Evaluations of mass-mediated health campaigns, and mass communications more generally, show that the media typically have only a limited role to play in effecting large-scale change within their audience. In comparison, interpersonal communication, a channel with the least power to reach a mass audience, has been found to produce more individual change. This thesis sought to explore the role of communication channels in effecting health-related change through an integration of social psychology and communication theories.
The impersonal impact hypothesis (Tyler, 1980, 1984; Tyler & Cook, 1984), a psychological account of media effects, predicts that the effects of exposure to health content in the media would typically be limited to changes in impersonal perceptions (i.e., beliefs about others' risk status). Perceptions of personal risk, beliefs that might lead to behaviour change, are instead thought to change only through direct experience with the issue or through exposure to information communicated within informal interpersonal networks. This hypothesis provides some explanation for the limited effects of mass-mediated health campaigns. As a model of media effects, however, the impersonal impact hypothesis is also limited. Subsequent research in this tradition has failed to incorporate insights from communication theories of media influence.
Communication theories emphasize the possibility of observing media effects on individual beliefs, attitudes, and behaviours, at least given certain conditions. Early work on the two-step flow hypothesis (Katz & Lazarsfeld, 1955; Lazarsfeld, Berelson, & Gaudet, 1944) and diffusion of innovations theory (Rogers, 1995; Rogers & Shoemaker, 1971), stresses the dynamic nature of media influence and the connections between mass 6 and interpersonal communication as channels of influence. Parallel work within uses and gratification theory (Katz, Blumler, & Gurevitch, 1974) and media system dependency theory (Ball-Rokeach, 1985, 1998; Ball-Rokeach & DeFleur, 1976) stresses the active and goal-driven aspects of individual media use, and the links between media use and media effects.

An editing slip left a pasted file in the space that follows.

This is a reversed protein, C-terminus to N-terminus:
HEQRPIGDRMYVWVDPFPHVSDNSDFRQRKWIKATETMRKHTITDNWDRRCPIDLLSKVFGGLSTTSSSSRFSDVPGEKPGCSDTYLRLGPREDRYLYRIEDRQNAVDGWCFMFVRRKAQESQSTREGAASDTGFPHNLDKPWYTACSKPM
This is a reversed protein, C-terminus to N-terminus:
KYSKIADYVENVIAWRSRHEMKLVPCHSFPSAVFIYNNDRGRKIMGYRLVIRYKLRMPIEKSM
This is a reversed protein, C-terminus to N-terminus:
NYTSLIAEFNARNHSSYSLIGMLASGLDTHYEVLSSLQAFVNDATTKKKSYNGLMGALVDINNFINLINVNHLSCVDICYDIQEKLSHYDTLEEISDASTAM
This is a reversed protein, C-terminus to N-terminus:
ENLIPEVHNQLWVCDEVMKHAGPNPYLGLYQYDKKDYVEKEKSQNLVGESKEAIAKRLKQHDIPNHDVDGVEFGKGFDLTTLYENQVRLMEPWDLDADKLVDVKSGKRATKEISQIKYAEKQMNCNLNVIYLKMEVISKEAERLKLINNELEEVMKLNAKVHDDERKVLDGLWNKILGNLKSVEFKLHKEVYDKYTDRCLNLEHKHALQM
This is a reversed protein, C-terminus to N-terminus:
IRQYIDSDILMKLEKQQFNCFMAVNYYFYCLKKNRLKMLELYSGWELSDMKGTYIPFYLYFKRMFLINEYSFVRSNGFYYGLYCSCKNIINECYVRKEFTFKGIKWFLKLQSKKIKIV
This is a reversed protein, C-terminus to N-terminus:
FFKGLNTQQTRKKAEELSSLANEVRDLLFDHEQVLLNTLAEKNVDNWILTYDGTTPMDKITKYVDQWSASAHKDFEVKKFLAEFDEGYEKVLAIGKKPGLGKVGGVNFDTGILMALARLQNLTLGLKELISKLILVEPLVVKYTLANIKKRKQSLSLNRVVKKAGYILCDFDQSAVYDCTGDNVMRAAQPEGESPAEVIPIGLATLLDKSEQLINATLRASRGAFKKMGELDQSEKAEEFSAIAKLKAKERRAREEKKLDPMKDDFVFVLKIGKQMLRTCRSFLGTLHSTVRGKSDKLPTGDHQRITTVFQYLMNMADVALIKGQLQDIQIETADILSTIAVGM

The present research sought to incorporate communication processes into the basic impersonal impact hypothesis to provide a more complete understanding of the effects of mass communication on indicators of individual health-related change. Based on an integration of social psychological and communication theories, it was predicted that although media exposure might typically have an impersonal impact, personal impact would also be possible, particularly where (1) media content was linked to individual informational needs, and (2) when media exposure stimulated interpersonal communication.
Five studies were conducted to test these predictions in the context of a variety of health issues (e.g., skin cancer, breast cancer, adolescent drug use) and making use of a variety of methodologies (e.g., pre- exposure post-exposure experimental designs, cross-sectional survey research, and dyadic research). Together these studies demonstrate that post-exposure interpersonal communication about issues presented in media content not only mediates media impact (both within and between people) but also shifts media impact from impersona1 to more personal perceptions. Consistent with social psychological theories of persuasion, the pattern of mediation was related to individual experience with health issues and to individual responses to specific media messages (e.g., evaluations of message quality and emotional reactions to message content).
Consistent with communication theories of media influence, the pattern of mediation was linked to individual media dependencies. In combination, however, the effects of direct experience and individual media dependencies in shaping interpersonal communication and media impact were more complex than was anticipated on the basis of past theorizing and research.
Across the five studies, the pattern of results demonstrates that mass communication is a dynamic process that unfolds over time and that the effects of mass communication are contingent on factors that precede, interact with, and follow specific instances of media exposure. Theoretically, this research demonstrates the value of integrating social psychological and communication theories to provide a more complete picture of the effects of mass-mediated health content on individual health-related beliefs. The implications of these findings are considered in relation to models of communication and change in the specific domain of health, and in relation to study of communication and change within social psychology more generally.